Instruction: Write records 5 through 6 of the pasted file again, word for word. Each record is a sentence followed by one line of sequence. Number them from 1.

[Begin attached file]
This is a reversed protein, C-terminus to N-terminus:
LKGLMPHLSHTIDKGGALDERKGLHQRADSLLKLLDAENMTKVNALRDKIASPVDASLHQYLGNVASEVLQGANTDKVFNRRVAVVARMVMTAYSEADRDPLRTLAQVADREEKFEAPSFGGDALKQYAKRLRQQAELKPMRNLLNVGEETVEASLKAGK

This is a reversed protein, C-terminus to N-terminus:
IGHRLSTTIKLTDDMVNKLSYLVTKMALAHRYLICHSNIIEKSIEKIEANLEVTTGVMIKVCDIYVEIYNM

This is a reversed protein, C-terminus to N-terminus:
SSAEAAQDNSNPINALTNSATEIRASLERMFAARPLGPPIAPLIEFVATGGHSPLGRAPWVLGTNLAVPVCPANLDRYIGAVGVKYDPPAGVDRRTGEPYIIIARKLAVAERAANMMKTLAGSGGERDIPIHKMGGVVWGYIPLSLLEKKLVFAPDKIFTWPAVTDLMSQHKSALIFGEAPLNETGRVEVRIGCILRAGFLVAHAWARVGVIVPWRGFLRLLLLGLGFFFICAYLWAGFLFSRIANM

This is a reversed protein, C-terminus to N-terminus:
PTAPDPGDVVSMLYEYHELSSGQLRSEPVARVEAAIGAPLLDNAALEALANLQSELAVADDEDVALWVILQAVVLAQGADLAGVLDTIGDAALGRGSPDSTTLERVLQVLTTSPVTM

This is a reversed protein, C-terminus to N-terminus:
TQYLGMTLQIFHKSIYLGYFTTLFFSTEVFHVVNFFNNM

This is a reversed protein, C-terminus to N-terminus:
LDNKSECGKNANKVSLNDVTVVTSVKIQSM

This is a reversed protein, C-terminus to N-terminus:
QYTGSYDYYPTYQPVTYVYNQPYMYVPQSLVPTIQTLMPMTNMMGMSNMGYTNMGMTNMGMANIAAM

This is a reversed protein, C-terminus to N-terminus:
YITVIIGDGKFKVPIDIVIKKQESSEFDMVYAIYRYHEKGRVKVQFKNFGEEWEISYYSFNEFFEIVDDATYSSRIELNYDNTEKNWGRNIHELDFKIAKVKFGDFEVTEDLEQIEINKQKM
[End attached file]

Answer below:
This is a reversed protein, C-terminus to N-terminus:
TQYLGMTLQIFHKSIYLGYFTTLFFSTEVFHVVNFFNNM

This is a reversed protein, C-terminus to N-terminus:
LDNKSECGKNANKVSLNDVTVVTSVKIQSM